The Oddballs Inside al-Qaida's Big Tent Converts
Monika Wohlrab-Sahr, a sociologist of religion, has investigated
converts in Germany and in the United State. "People want to be
different," she says.
Islam allows a person to stand out from the crowd to a greater
degree, in Wohlrab-Sahr's opinion. Moreover, Islam has become a
perennial theme in the media thanks to today's frequent debates on
Muslims. "Islam is more visible as a genuine alternative," Wohlrab-Sahr
The key question is how literally Islam's holy book is interpreted.
"Converts tend to practise their religion in a more puritanical
fashion," says Wohlrab-Sahr. "Born Muslims are often more liberal."
Thirty-six-year-old Nils Bergner prays to Allah five times a day. The
German convert works together with a Turkish friend Ali Özkan, also a
Muslim. The two visit the mosque together, but it's only in the
German's office that the prayer rug is regularly rolled out. "I just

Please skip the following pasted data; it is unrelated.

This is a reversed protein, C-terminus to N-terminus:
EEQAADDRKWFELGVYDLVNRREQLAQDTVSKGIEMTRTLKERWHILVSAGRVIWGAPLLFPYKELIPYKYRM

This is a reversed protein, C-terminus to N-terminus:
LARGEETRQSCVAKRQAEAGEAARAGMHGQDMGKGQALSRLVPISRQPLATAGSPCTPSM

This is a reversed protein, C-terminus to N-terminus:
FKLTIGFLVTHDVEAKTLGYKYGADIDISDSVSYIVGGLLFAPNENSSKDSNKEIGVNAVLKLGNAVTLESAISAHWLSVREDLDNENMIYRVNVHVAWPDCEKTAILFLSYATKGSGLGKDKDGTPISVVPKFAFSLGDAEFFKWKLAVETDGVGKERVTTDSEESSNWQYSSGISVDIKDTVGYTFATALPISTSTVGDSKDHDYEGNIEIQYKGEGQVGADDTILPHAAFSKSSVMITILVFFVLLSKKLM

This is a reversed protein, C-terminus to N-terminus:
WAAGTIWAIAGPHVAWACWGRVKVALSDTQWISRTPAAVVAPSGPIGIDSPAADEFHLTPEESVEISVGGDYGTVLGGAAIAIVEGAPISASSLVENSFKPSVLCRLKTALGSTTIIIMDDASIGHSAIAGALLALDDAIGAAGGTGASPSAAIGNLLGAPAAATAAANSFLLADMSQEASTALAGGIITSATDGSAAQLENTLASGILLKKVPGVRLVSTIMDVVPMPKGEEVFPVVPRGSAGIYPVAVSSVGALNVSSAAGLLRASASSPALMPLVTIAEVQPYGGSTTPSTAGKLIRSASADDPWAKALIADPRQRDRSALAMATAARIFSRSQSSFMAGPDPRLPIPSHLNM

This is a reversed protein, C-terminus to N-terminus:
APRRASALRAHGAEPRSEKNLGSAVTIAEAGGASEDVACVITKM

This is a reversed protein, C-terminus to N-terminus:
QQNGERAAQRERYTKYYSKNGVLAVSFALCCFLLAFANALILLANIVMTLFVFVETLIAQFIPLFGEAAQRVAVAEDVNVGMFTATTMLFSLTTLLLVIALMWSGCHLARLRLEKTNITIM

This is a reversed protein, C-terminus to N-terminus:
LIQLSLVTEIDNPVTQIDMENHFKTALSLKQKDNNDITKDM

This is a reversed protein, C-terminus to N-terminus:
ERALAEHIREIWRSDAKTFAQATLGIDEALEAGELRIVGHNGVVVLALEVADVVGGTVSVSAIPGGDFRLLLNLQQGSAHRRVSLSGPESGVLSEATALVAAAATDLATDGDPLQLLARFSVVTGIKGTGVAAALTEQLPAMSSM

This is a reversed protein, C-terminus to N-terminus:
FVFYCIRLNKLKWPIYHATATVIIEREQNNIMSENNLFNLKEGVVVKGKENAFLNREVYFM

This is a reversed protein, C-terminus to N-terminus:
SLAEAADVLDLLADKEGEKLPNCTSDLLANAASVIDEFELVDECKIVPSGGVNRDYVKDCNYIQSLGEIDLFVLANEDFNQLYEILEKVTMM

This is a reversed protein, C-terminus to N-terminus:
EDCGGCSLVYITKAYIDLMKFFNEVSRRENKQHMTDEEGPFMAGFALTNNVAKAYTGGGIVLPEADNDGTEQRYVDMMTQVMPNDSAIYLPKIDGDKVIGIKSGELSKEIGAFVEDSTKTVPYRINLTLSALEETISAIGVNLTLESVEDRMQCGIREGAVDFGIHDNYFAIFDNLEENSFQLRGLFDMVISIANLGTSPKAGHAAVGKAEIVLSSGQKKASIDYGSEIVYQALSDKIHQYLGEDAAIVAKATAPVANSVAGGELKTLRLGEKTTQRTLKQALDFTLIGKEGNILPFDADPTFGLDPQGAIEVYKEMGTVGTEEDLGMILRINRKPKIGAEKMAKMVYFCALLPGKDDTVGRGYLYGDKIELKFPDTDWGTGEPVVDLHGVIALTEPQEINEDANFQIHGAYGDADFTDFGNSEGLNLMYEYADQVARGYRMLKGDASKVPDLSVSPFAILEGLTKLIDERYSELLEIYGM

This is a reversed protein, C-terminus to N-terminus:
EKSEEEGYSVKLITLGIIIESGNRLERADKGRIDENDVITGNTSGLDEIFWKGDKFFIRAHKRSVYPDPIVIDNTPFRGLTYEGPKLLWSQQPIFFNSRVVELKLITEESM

can't manage it," says Özkan. "The first prayer is at 6:00 a.m. -- much
It's hard to find a common denominator for what exactly makes Islam
so attractive to people from a Christian background. Salim Abdullah
speaks of "defiant reactions" in the face of the constant criticism
brought against Islam, although he's also familiar with converts who
appreciate the "clear rules for behavior" provided by the Koran. Lühr,
who always carries a prayer mat in the trunk of his Alfa Romeo GT,
laments the "decline in values" that Western society, in his view, has
suffered: "In Islam, values still count for something," he says.
Much as this June's failed terrorist attacks in London and Glasgow focused attention on the participation of doctors and other professionals in jihadist terror, the plot disrupted in Germany this week seems certain to put the spotlight on another key group within violent Islamism: converts.
We don't know much thus far about Fritz Gelowicz or Daniel Martin Schneider, the two German converts who were apprehended earlier this week along with Adem Yilmaz, who has been identified as a Turk. Another seven conspirators, about whom very little has been released, are also being hunted. But the hundreds of gallons of concentrated hydrogen peroxide—useful for bomb-building—they acquired, and the fact that, according to German officials, they had managed to train with the pros in Pakistan suggest that these operatives were, as one U.S. official put it, "the real deal."